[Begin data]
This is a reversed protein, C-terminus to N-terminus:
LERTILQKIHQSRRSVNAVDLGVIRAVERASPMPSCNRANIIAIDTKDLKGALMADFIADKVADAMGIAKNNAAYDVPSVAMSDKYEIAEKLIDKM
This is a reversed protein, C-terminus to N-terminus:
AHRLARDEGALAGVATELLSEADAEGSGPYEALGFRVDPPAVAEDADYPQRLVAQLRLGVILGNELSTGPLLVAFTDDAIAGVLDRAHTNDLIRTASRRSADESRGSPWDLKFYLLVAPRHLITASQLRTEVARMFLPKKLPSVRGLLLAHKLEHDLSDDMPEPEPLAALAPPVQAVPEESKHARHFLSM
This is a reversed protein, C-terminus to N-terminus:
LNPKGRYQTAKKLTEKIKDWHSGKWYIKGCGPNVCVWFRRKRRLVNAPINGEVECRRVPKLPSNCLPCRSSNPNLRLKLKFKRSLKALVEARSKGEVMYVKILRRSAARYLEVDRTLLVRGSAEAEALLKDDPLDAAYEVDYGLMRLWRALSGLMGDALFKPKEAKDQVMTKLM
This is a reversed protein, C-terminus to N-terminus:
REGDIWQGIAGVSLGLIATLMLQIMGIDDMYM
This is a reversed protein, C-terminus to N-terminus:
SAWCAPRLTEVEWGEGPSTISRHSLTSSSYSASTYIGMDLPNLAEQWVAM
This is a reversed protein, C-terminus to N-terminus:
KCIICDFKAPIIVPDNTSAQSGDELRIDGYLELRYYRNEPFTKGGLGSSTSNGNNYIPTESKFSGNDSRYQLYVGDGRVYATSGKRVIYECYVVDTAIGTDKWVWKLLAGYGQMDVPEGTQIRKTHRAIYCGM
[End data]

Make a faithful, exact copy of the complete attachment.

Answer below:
This is a reversed protein, C-terminus to N-terminus:
LERTILQKIHQSRRSVNAVDLGVIRAVERASPMPSCNRANIIAIDTKDLKGALMADFIADKVADAMGIAKNNAAYDVPSVAMSDKYEIAEKLIDKM
This is a reversed protein, C-terminus to N-terminus:
AHRLARDEGALAGVATELLSEADAEGSGPYEALGFRVDPPAVAEDADYPQRLVAQLRLGVILGNELSTGPLLVAFTDDAIAGVLDRAHTNDLIRTASRRSADESRGSPWDLKFYLLVAPRHLITASQLRTEVARMFLPKKLPSVRGLLLAHKLEHDLSDDMPEPEPLAALAPPVQAVPEESKHARHFLSM
This is a reversed protein, C-terminus to N-terminus:
LNPKGRYQTAKKLTEKIKDWHSGKWYIKGCGPNVCVWFRRKRRLVNAPINGEVECRRVPKLPSNCLPCRSSNPNLRLKLKFKRSLKALVEARSKGEVMYVKILRRSAARYLEVDRTLLVRGSAEAEALLKDDPLDAAYEVDYGLMRLWRALSGLMGDALFKPKEAKDQVMTKLM
This is a reversed protein, C-terminus to N-terminus:
REGDIWQGIAGVSLGLIATLMLQIMGIDDMYM
This is a reversed protein, C-terminus to N-terminus:
SAWCAPRLTEVEWGEGPSTISRHSLTSSSYSASTYIGMDLPNLAEQWVAM
This is a reversed protein, C-terminus to N-terminus:
KCIICDFKAPIIVPDNTSAQSGDELRIDGYLELRYYRNEPFTKGGLGSSTSNGNNYIPTESKFSGNDSRYQLYVGDGRVYATSGKRVIYECYVVDTAIGTDKWVWKLLAGYGQMDVPEGTQIRKTHRAIYCGM